Li Gang’s paintings are situated between figuration and abstraction (Mid-February (2014, oil on hand-made canvas, 123 × 122 cm), Ornamental Carp (2014, oil on hand-made canvas, 162 × 178 cm), Description (2014, oil on hand-made canvas, 162 × 182 cm), Painting the Sky (2014, oil on hand-made canvas, 166 × 186 cm) and March (2014, oil on hand-made canvas, 107 × 102 cm)). The canvases are made of handmade hemp string and were produced in Li Gang’s hometown in Yunnan province. Their subjects are enlarged details of famous masterpieces or of his own sketches. Depending on the light conditions the structure of the canvas and the shiny oil color develop their own pattern, which breaks the depiction and transforms
the painting into an object.
Li Gang was born 1986 in Dali in Yunnan Province in China and studied oil painting at Yunnan Dali Academy in Dali, China and art at the Department of Experimental Art of Central Academy of Fine Arts, Beijing, China. More works from the series’ exhibited in Lucerne will be shown at Palais de Tokyo in Paris from October 20, 2014 as part of the group exhibition Inside China.
Galerie Urs Meile freut sich, die Eröffnung von Salt Road, Li Gangs zweiter Einzelausstellung in der Luzerner Galerie, anzukündigen. Li Gang (*1986 in Dali, Yunnan Provinz, lebt und arbeitet in Beijing, China) studierte Malerei, arbeitet heute aber in einer Vielzahl von Medien und Materialien. Denn er will, dass seine Kunst frisch bleibt und die Festlegung auf eine Kunstgattung würde ihn zu sehr einschränken. Bei Li Gang weiss man nie, welche Form seine nächste Werkgruppe annehmen wird. Seine Arbeiten haben keinen identifizierbaren Stil, ihre Gemeinsamkeit liegt tiefer, in Li Gangs Interesse an Transformation. Und damit ist ebenso seine eigene Entwicklung als Künstler gemeint, wie die Transformation von Alltagsmaterialien in Kunstwerke. Sein Ziel ist es, Kunst zu kreieren, die mehr ist als eine Kopie oder Reproduktion der Realität, und er fordert sich selbst mit allen Arten von ungewöhnlichen Werkstoffen heraus: toten Bäumen, Schlacke von Autoabgasen, Zement, Kieselsteinen oder Hanfseilen.
Oft ist die Wahl des Materials von Bedeutung, wie etwa bei der Arbeit The End - 2013.12 (2014, fünf Blöcke Tinte aus Schlacke von Autoabgasen, Wasser, jeder 1.2 × 2.2 × 11.5 cm). Hierfür modifizierte Li Gang den Herstellungsprozess von chinesischer Tinte, die traditionell aus Russ erzeugt wird, der über einem Feuer aus Pinienholz aufgefangen und mit einem Klebstoff vermischt wird. Li Gang verwendet hingegen die Ablagerung von Autoabgasen, um ein verwendbares, aber toxisches Set von Tintenblöcken herzustellen.
Auch für die dritte Arbeit der Serie Beads No. 3 (2013, hölzerne Kugeln aus den Verzweigungeneines toten Baumes aus der Yunnan Provinz, 504 Stück, ø 0.8 - ø 78 cm) ist die Wahl des Materials signifikant. Li Gang liess 504 Kugeln aus den Teilen eines toten Baumes produzieren, an denen ein Ast aus dem Stamm wächst, eine Wurzel sich teilt oder ein Zweig sich gabelt. Er wählte diesen Teil des Baumes, da er für ihn den Beginn von etwas Unbekanntem, den Ursprung eines jungen Vorhabens und den Anfang von einer neuen Verbindung zur Welt darstellt. Im Baum sieht er ein Symbol für das menschliche Leben und dessen Beziehungen. Das Leben ist nicht linear, wir wachsen und verbinden uns, wir erkunden neue Wege, es ist ein konstantes Ausprobieren, Ausgreifen und Zurückziehen.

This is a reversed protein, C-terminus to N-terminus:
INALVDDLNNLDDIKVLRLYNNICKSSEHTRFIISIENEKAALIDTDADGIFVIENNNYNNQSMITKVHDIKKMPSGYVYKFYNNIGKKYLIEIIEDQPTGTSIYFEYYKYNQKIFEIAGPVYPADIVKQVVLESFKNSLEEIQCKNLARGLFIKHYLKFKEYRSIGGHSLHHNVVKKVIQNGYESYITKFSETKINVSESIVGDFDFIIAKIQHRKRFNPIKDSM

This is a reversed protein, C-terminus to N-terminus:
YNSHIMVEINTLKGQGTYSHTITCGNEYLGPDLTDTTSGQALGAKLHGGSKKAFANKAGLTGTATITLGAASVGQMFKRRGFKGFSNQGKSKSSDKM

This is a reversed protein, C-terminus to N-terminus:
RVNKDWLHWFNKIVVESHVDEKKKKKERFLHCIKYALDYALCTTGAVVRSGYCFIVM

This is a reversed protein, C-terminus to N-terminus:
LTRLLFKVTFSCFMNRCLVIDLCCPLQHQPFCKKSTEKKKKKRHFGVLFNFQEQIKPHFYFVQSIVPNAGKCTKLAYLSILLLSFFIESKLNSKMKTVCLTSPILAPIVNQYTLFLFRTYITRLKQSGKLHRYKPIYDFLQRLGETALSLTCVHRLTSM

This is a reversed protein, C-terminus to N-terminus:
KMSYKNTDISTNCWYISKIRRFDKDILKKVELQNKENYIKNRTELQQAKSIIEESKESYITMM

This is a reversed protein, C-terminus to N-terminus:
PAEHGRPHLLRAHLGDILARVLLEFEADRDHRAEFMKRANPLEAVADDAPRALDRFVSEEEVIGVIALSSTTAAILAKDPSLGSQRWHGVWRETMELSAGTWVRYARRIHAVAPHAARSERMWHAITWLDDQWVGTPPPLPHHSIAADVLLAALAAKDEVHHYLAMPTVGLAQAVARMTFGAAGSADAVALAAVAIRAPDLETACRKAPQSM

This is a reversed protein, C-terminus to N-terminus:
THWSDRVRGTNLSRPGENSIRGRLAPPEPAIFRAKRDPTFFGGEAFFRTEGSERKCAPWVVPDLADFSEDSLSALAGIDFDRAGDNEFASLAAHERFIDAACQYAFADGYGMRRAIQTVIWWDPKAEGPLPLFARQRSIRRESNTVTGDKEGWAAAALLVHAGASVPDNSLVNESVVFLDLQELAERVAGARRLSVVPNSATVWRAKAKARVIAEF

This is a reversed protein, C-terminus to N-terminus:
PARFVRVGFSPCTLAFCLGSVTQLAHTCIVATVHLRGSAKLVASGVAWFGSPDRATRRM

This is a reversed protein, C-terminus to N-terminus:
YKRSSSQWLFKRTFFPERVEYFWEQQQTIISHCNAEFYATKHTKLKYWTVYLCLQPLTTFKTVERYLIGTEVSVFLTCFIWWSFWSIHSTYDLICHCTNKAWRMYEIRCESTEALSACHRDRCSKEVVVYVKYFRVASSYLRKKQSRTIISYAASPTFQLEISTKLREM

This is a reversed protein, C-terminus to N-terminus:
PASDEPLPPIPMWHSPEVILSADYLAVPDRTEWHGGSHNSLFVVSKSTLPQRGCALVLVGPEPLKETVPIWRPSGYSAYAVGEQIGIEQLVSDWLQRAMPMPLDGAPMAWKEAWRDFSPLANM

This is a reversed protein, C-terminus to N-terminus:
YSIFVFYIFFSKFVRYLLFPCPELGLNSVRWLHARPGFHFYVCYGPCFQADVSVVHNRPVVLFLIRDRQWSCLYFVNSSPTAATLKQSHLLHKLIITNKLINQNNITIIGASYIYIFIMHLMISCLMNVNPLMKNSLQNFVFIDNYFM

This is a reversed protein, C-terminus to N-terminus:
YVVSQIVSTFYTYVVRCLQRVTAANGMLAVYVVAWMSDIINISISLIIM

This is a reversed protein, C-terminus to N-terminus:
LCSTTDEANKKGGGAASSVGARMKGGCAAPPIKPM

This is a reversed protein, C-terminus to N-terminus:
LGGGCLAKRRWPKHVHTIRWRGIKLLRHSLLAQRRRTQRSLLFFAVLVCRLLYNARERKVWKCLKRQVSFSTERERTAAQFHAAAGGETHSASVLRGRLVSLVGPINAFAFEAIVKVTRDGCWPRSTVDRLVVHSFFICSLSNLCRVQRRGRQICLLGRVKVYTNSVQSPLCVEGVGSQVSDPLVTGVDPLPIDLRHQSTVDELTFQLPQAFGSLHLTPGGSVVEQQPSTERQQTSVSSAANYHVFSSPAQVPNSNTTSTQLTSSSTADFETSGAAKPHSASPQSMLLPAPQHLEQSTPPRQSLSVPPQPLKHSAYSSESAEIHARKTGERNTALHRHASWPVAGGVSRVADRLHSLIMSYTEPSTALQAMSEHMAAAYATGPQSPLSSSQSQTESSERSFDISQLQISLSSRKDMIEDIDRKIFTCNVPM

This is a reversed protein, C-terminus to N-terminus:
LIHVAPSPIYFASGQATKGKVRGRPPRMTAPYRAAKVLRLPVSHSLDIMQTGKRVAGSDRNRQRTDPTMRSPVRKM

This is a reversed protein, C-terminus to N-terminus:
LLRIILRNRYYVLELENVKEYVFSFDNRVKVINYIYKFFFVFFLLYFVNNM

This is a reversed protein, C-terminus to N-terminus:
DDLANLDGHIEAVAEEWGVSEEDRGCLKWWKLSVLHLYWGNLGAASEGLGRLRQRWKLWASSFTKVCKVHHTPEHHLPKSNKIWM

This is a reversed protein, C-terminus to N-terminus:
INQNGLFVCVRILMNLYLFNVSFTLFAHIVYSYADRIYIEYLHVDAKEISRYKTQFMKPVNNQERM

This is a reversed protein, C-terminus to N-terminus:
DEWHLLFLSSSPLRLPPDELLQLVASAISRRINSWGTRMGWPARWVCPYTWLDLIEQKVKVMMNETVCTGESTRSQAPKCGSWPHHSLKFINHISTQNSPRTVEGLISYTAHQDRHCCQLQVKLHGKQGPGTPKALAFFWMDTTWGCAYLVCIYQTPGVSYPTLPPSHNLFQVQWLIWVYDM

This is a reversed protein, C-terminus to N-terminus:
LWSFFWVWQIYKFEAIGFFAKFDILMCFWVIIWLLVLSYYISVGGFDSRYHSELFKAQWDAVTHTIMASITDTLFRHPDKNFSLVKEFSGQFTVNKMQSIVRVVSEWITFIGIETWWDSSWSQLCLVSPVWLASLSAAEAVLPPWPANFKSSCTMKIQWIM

Auch eine andere Gruppe von Werken basiert auf der Idee der Verbindung: Alienation (2013, Steine und Kitt, 200 × 60 × 50 cm), Vertical (2014, Steine und Kitt, 181 × 21 × 21 cm), Forgiving (2014, Steine und Kitt, 70 × 68 × 14 cm), Not Wrong (2014, Steine und Kitt, 49 × 62 × 12 cm), 1st May (2014, Steine und Kitt, 71 × 53 × 9 cm). Li Gang fügt grosse Kieselsteine mit Hilfe von Kitt, den er wie Modelierton braucht, so zusammen, dass er eine Form kreiert, die harmonisch die Kanten der unterschiedlichen Steine berücksichtigt und verbindet. Der Künstler macht so die verborgene Beziehung zwischen scheinbar unverwandten Objekten sichtbar und vereint sie zu hängenden Skulpturen oder zu Objekten, die an Rahmen erinnern.
Li Gangs malerisches Werk (Mid-February (2014, Öl auf handgemachter Leinwand, 123 × 122 cm), Ornamental Carp (2014, Öl auf handgemachter Leinwand, 162 × 178 cm), Description (2014, Öl auf handgemachter Leinwand, 162 × 182 cm), Painting the Sky (2014, Öl auf handgemachter Leinwand, 166 × 186 cm) und March (2014, Öl auf handgemachter Leinwand, 107 × 102 cm)) ist im Spannungsfeld zwischen Figuration und Abstraktion angesiedelt. Die Leinwände für seine Malereien lässt der Künstler aus handgemachten Hanfschnüren in seinem Heimatdorf in der Provinz Yunnan herstellen. Die Sujets sind vergrösserte Details bekannter Meisterwerke oder Ausschnitte aus eigenen Skizzen. Die Struktur der Leinwand und der Glanz der Ölfarbe entwickeln je nach Lichteinfall ihr eigenes Muster, brechen das Dargestellte und lassen den Bildträger zum Objekt werden.
Li Gang wurde 1986 in Dali in der Provinz Yunnan geboren und studierte Ölmalerei an der Yunnan Dali Academy in Dali, China und Kunst am Department of Experimental Art an der Central Academy of Fine Arts, Beijing, China. Weitere Arbeiten aus den in Luzern gezeigten Werkserien werden auch ab dem 20. Oktober 2014 in der Gruppenausstellung Inside China im Palais de Tokyo in Paris zu sehen sein.